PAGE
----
By David Winning
SYDNEY-Ampol Ltd. sharply increased its dividend and said its half-year net profit more than doubled as it benefited from a strong expansion in refining margins and stronger fuel demand as pandemic restrictions were lifted.
Ampol posted a net profit of A$695.9 million ($478.2 million) in the six months to June, compared with A$325.5 million a year earlier. The company, which reports on a historical cost basis, said the result included a two-month contribution from the Z Energy business in New Zealand.
On a replacement cost of sales basis—-which removes the impact of oil price fluctuations by recalculating the cost of sales using the replacement cost of goods sold–Ampol’s half-year profit is rose to A$471.0 million from A$187.3 million a year ago.
Half-year revenue totaled A$17.33 billion, up from A$9.46 billion a year earlier. The company said it would pay an interim dividend of A$1.20 per share, up from a payment of 52 cents a year ago.
Analysts had expected a strong result after Ampol said last month that its Lytton refining margin hit a record $32.96 a barrel in the second fiscal quarter, from $10.59 a barrel in the second fiscal quarter. of the previous three months. Stronger refining margins reflect a recovery in fuel demand from pandemic lows and reduced petroleum product inventories. Ampol said margins were also supported by sanctions on Russian crude oil and Chinese export quotas trending below historic levels.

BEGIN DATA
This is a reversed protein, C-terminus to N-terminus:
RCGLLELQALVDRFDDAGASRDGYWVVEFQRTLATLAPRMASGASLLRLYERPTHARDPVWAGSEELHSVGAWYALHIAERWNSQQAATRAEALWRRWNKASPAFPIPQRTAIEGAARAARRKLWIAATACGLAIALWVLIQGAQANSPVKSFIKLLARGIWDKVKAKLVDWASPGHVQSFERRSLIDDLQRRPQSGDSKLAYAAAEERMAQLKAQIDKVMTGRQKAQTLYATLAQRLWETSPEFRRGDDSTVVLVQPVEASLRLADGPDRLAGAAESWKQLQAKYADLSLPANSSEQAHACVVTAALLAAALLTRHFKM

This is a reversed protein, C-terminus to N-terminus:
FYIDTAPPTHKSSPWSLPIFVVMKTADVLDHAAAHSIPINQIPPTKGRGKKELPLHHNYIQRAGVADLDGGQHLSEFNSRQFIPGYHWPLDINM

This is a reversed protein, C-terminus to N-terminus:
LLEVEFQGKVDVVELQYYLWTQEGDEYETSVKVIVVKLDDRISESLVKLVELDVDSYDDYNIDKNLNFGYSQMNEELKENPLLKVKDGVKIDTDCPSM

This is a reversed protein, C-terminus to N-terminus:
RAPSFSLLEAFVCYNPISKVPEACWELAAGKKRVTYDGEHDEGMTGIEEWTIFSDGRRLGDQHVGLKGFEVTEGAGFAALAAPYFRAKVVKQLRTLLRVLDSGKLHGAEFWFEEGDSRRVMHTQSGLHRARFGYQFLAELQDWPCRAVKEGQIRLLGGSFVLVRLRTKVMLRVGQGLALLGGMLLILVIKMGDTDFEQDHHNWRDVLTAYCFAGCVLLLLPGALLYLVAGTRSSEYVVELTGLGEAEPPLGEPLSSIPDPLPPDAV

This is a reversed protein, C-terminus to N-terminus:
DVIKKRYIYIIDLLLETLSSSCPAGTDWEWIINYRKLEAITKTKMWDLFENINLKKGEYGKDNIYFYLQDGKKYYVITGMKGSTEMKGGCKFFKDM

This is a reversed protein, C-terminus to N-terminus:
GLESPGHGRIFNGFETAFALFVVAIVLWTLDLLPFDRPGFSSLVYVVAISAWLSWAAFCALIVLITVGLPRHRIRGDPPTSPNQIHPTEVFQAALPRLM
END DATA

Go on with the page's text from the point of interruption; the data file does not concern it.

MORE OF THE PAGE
Ampol was able to increase production to take advantage of higher refining margins. In its second fiscal quarter, the company produced 1.56 billion liters of petroleum products, compared to 1.41 billion liters in the January-March period when its refinery was affected by unscheduled maintenance and shutdown. from the Brisbane River to shipping.
“Amid heightened market volatility due to the global energy shock, Covid-19 outbreaks and extreme weather, Ampol achieved the highest half-year operating profit in its history,” the director said. General Matt Halliday. “This result demonstrates the benefits of Ampol’s integrated supply chain.”
Some analysts had predicted that Ampol would lift shareholder returns, given the tailwind in refining margins and the completion of its takeover of Z Energy in May. Since the end of its financial year, Ampol has completed the sale of the Gull business in New Zealand to Allegro Funds Pty. ltd. for net cash proceeds of approximately NZ$522 million ($322.5 million).
“In the short term, the board and management are focused on bringing the group’s leverage back sustainably to the target range of 2.0 to 2.5 times,” Ampol said. “More broadly, the board and management remain committed to the capital allocation framework, including balancing energy transition investments with capital management initiatives over time.”
At the end of June, Ampol’s leverage was 2.6 times, reflecting the timing of its two transactions in New Zealand. Ampol said the pro forma leverage was 2.2 times.
Write to David Winning at firstname.lastname@example.org